I think this is a good idea. It's just a matter of finding someone who needs a bit of help and would be ok receiving it.

Purplehonesty Wed 17-Jul-13 22:25:19

I read that thread too and am recording the programme tonight when its on again.
I had been racking my brains as to what to do to help so I googled food bank in my area and found a newspaper article saying one was needed for here.
I emailed the address provided saying I'd like to help and nothing has come back. Not sure where to go from here now...might ask the health visitor when I take dd for her 1 year check on Friday.

MadameDefarge Wed 17-Jul-13 22:23:32

chippy, is it just local to you or does it have affiliations around the country

I have just signed up for the casserole club but it hasn't been rolled out yet in my area.

Chippychop Wed 17-Jul-13 22:20:47

I'm part of a scheme whereby anyone who needs a bit of help can call up and ask for it whether its befriending chores, housekeeping, lift somewhere, prescription collection etc. it's managed and run by volunteers. I don't think it involves food but I daresay word would get round if someone was struggling and needed a "casserole". I do think its a lovely thought OP and I wish it could work without fear of patronising anyone.

MadameDefarge Wed 17-Jul-13 22:14:07

I have also been a chair of a Tenant's Organisation, so am aware of the, er, challenges of community based not-for profit initiatives!

GotMyLittleLamb Wed 17-Jul-13 22:06:42

Have you heard of incredible edible? I can't link on's a programme which encourages communities to take ownership of green space and grow food for the benefit of the whole community. It's ace!! Maybe you could get involved with that if there is one in your area? Or set one up?

MadameDefarge Wed 17-Jul-13 22:06:36

There is a local church that has a community dinner once a week, and they have kitchens etc. It would be a perfect venue.

MadameDefarge Wed 17-Jul-13 22:05:12

I think the co op would work because people would be paying cost so saving money, but also saving dignity.

MadameDefarge Wed 17-Jul-13 22:03:52

Another offshoot of that would be cookery classes which would create a community lunch once a week...

MadameDefarge Wed 17-Jul-13 22:03:10

And having the members eventually run the project themselves(with suitable independent governance of course).

I know many market traders locally who would jump at the chance to sell their produce at the end of market on a sunday at not much above cost.

MadameDefarge Wed 17-Jul-13 22:01:05

Fucknugget, I had an idea about cooperative buying for local community for groceries, veg, and stuff like condiments and spices parcelled into meal sized portions, so often its the store cupboard staples that are so costly to buy upfront, like olive oil, vinegar, spices etc! If people became members of the coop and paid say 1 pound a week, that could cover a man with a van to go to wholesalers and produce markets once a week, and packaging and it could operate out of a local community centre.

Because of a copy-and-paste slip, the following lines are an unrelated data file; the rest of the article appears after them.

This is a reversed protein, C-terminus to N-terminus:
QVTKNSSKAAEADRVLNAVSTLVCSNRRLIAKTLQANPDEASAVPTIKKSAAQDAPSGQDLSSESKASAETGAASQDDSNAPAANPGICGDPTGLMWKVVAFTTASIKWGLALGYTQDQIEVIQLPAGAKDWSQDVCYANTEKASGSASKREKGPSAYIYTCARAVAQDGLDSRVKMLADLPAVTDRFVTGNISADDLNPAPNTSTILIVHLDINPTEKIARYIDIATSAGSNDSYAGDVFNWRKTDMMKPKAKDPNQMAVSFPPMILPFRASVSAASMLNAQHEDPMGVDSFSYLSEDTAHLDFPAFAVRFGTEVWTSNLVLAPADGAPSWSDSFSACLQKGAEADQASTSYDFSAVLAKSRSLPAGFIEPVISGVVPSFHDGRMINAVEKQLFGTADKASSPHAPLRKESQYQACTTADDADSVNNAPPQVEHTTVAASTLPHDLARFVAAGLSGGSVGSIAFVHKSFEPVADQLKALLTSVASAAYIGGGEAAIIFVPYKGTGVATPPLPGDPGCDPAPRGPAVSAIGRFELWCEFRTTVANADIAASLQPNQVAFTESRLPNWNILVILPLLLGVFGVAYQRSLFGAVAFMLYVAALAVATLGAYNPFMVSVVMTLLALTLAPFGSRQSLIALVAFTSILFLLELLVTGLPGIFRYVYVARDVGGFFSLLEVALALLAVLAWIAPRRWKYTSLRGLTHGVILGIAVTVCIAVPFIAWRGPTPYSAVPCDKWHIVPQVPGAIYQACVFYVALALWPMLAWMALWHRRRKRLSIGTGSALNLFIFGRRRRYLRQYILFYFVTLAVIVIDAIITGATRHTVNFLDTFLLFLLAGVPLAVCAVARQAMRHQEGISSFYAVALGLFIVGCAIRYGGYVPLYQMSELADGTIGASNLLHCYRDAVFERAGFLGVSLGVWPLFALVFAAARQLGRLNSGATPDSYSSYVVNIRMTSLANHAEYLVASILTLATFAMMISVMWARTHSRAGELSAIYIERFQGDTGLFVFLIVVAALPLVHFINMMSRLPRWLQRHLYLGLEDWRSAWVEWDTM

I had my own cafe so know about buying and portion control!

WafflyVersatile Wed 17-Jul-13 21:25:16

Being a single mum with little income can be pretty lonely. Maybe people would appreciate some sort of friendship programme like there is with old people.

bananananananana (gosh it's hard to know when to stop)

Apart from a proper welfare system that properly supports you rather than demonising people for not having money what would you appreciate from your community?

Technotropic Wed 17-Jul-13 21:18:27


I guess we'll both be watching this thread with interest then smile. Like I said it's pointless offering something people don't want so maybe a rethink will be in order if the personalised approach is a no-go.

Technotropic Wed 17-Jul-13 21:14:10

Thanks bananananacoconuts that's the kind of thing I need to hear as it's pointless offering something that people don't want.

FWIW I would never make people's food choices for them. It's not my place to dictate and certainly not like the people on the benefits programme on BBC1. It's more a case of my being there and knowing what it's like to have no food, no money and feeling like nobody knows or cares.

FuckNugget Wed 17-Jul-13 21:03:14

I'm reading this thread with interest because my job involves going into the community and supporting local people to set up projects that they themselves identify as needed and wanted in the community. And ultimately get the community together by working together. The area I work in has pockets of deprivation but nobody has mentioned a food bank project yet, I'm assuming somebody will at some point though.

People like you Techno are just the kind of person I am looking to work with smile.

passmetheprozac Wed 17-Jul-13 20:55:16

I would also look at what is happening already, a few good well funded projects reaches far far more people than lots of small funded ones (IYSWIM)

On a side note I think it is shameful that in 2013 in the UK we are doing this. The problem shouldn't exist. But also on saying that I find it amazing the amount of support these charities have for example the Trussell Trust.

I donate to my local food bank when I can. For me personally the support to a well established project far outweighs the prospect of a new charity.

bananananacoconuts Wed 17-Jul-13 20:52:23

As a single parent with 2 children and on the bones of my arse skint, i would honestly feel embarrassed to accept a weeks shopping from another person in my community. (We live in a very wealthy village). I am not trying to dismiss your kind thoughts but i would also feel slightly patronised having someone else's food choices delivered to my door.
I do, however, love the community idea. I would be far more comfortable if someone popped round with a stew (and pretended it was leftovers) or if the whole community could come together once a month and all bring something each if they could.

Going on the lines of your idea though, i have a friend who makes food hampers each christmas and along with other members of her church, leave them outside vulnerable people's houses, knock on the door, and leg it! Thus being an anonymous donation and there is no pride in accepting the much needed food.